Java Generics in Java Generics in Java A Generic Solution

Why is it that you no longer need to cast milk/oranges when using Generics?

I don't fully comprehend how using generics allows the instances of box to use milk and oranges respective functions.

Daniel Onley
Daniel Onley
2,076 Points

Because of what happens when the Box class is called. When you add the "<>" in the Class declaration you're saying that you're passing in "Types" and not values: values can be anything while types are explicitly what you say they are.

Thus when declaring "Box<Milk>" the code states that this Box only has the Milk type.

Accordingly when declaring "boxOfMilk.add(oranges)" the IDE cross-checks the Box type that was declared above, which should be MIlk, and says this will create a compilation error. Why? Because "boxOfMilk" was made with the explicit Type "Milk" and only expects to receive the Milk type. Trying to use the add method to add "oranges" violates this explicitly, so the IDE can detect it, and warn us to fix it.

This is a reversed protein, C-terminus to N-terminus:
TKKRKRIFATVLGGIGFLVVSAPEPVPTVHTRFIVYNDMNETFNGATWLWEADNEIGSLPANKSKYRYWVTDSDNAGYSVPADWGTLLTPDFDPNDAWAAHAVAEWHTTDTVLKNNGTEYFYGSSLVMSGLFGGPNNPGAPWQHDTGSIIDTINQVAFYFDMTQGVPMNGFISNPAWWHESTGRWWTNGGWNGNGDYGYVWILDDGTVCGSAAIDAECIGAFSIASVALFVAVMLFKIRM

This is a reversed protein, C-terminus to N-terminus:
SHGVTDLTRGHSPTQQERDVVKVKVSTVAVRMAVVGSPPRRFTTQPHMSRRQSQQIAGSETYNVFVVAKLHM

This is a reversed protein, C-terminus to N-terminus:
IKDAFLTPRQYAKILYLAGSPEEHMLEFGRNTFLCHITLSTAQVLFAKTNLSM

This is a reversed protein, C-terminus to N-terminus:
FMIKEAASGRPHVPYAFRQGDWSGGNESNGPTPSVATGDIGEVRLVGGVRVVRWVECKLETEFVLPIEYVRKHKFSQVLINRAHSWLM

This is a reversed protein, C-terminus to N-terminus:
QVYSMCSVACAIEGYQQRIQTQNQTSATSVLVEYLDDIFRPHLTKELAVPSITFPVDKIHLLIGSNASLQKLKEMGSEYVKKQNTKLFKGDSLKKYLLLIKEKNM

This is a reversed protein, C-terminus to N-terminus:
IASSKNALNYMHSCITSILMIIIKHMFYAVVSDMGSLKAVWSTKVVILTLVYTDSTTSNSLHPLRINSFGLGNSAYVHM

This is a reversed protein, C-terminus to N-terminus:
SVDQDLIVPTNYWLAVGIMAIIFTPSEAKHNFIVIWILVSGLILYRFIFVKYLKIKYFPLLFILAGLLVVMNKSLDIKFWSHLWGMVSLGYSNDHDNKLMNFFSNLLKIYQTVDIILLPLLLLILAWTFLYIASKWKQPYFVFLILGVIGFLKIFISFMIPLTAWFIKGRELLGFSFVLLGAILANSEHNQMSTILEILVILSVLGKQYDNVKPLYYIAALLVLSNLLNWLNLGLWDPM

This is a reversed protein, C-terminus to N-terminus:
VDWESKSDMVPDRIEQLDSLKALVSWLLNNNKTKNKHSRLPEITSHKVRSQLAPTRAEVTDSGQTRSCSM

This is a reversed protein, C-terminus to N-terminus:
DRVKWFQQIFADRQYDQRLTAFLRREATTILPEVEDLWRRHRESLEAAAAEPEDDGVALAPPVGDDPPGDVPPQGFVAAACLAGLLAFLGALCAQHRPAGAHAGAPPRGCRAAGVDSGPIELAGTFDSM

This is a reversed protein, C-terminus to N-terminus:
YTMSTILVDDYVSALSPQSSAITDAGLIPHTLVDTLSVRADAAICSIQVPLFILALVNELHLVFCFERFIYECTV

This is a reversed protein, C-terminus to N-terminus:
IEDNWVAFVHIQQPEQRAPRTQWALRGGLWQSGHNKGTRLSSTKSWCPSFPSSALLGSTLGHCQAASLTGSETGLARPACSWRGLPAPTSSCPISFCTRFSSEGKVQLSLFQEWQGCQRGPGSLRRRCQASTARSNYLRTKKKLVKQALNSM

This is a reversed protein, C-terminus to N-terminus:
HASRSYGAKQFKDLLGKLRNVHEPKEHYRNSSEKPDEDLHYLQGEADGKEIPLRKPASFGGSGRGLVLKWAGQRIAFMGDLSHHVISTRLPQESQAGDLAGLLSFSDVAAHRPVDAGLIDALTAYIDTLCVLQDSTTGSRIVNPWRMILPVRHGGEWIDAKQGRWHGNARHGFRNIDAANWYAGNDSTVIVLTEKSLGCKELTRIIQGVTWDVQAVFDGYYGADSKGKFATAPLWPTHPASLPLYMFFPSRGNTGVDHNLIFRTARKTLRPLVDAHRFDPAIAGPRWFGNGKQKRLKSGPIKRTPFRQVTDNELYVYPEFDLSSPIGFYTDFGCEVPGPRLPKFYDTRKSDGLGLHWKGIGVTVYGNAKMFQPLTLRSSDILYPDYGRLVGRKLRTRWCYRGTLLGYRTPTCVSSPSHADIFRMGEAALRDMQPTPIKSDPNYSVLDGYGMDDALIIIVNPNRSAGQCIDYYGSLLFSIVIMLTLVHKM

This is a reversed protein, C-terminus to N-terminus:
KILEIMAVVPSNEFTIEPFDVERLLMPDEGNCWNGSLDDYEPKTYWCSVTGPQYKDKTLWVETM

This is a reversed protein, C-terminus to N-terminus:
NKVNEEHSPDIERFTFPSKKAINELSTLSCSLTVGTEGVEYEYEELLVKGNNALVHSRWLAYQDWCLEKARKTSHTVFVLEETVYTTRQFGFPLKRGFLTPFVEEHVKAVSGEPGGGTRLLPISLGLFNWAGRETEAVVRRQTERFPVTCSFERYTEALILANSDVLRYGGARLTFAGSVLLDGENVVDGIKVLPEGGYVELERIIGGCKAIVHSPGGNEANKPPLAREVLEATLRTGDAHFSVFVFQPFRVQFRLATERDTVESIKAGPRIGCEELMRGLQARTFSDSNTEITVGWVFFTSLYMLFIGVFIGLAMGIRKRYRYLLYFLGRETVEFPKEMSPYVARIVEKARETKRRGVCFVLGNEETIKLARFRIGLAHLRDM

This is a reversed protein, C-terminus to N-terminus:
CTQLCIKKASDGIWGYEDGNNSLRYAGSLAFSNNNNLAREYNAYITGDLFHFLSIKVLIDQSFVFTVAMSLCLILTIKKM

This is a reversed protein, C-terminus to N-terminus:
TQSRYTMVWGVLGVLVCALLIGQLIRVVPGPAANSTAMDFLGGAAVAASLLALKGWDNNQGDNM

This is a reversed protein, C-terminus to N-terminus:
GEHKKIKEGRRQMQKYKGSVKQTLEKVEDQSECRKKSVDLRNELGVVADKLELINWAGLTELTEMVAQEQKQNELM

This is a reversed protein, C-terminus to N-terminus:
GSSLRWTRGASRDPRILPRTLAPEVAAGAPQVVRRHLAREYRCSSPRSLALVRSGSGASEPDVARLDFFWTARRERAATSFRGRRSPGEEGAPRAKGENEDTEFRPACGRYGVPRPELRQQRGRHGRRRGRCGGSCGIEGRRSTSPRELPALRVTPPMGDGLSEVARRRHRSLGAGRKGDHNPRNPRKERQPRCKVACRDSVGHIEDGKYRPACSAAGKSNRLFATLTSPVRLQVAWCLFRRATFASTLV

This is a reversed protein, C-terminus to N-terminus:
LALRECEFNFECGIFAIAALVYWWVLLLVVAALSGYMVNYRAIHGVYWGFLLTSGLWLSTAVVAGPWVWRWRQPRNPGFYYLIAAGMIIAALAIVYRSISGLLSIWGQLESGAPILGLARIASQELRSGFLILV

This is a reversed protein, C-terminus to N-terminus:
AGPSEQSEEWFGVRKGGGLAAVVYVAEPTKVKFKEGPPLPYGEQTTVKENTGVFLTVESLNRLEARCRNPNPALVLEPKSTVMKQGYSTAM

In other words...

Generics not only makes for cleaner & easier-to-read code, but Generics also let us set safeguards against our own mistakes when coding that an IDE can help detect. Even if you do not have an IDE to help you the process of using Generics makes these mistakes easier to spot since casting - and all of those parentheses - can be difficult to read and properly parse for a human.